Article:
Dare You Enter…The House of Procrastination?

You can tell that there have been some boring meetings this week.

You can tell that there have been some boring meetings this week.

More importantly, though, is the discussion of my course content this week. You see, in a much less boring and more productive meeting, I established that I would be attempting a culminating project for the “Persepolis” unit that could only be described as ambitious. The idea is simple, but keeping it focused, on task, and moving forward in the necessary time frame is not unlike herding cats.

What’s the project? I’m glad you asked…the art related to it in a pretty tangential way.

You see…”Persepolis” was a basically autobiographical piece of work, despite being in sequential art form. It told the story of coming of age in war torn Iran, and the kinds of challenges, ordinary and extraordinary, that such a childhood entailed. My project is to divide the students into groups of four…a writer, penciller, inker, and letterer, and have them create their own semi autobiographical tales, of growing up in East Los Angeles. The goal is to put them together into an anthology, and have that printed as a Trade Paperback.

That’s what the art references…its a heavy handed call back to older anthology style horror comics like “Tales from the Crypt,” or DC Comics’ “House of Mystery.” Even the “Stockton Court” reference…that’s a location on our campus, where events take place. Not exactly the “House of Secrets,” but better than the “Upstairs Library.”

The problem with group work, always, is time management. It produces a more interesting project to have the cross pollination of ideas, but the price you pay for that richness of creativity is time crawling to a standstill. It’s not really the students’ fault…the impetus of any group given a task is to socialize, humans are social creatures. Still…with each class producing about 28 pages of material, for me to then digitize and process…there really aren’t any extensions. To meet the publication requirements, you have to actually make the deadline, kind of like the real world.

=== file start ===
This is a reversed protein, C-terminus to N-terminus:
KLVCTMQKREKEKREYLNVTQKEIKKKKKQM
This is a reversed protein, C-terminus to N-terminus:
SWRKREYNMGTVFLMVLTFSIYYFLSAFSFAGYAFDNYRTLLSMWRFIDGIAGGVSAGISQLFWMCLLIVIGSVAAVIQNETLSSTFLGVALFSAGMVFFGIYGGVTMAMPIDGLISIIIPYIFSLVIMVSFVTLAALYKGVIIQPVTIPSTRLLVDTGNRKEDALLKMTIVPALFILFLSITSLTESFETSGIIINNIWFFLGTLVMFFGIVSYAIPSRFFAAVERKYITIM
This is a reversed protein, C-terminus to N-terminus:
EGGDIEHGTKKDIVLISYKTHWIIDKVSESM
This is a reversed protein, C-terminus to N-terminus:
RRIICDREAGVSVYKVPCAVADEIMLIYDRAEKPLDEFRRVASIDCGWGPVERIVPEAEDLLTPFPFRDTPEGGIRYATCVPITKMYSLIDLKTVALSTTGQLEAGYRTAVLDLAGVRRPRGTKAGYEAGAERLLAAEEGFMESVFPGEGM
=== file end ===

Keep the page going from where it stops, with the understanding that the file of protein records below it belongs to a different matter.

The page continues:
I’m two days out from my submission deadline at the time of this writing…which means I’ll have the entirety of today, and all of Friday, to hopefully watch the groups turn into an “assembly line” that turns pencils into inks, and then letters those effectively. It gives me real appreciation for the stresses that actual comic editors have, wondering if your artists will get things together in time.

It’s also hugely empowering, I hope. The idea that the students’ stories, their ideas and concerns, could actually see print, in a tangible, non-school format is pretty huge. When i was a student, the cartoons that I drew for the school newspaper on a monthly basis were that kind of empowerment….it went from my notepad to print, and was distributed to the whole school. I don’t know how much that matters to students today, or for that matter if they really grasp what we are trying to do. It’s one thing to hear “this will be a graphic novel, buy us, for us,” it’s quite another to have it sitting in front of you.

Today I need to explain inking to my classes, so I may very well ink the art from today as an example. As it is, I drew it with the project in mind, and am considering making it some sort of pre title page art, a bookplate, or some such. Having that, and the idea of anthologies in mind is why our hero is dressed in Cain’s gear from “House of Mystery” and “Sandman”…that, and seventies style clothes are fun to draw.

I’ll have a good idea by the end of today whether this project will be successful and excellent, or an example of what NOT to do to empower your students’ voices through writing and the exercise of free speech. Ideally, the “rally to completion” will start today…but the reality of student work is that it is most productive on the day that it is actually due.

Fingers crossed.

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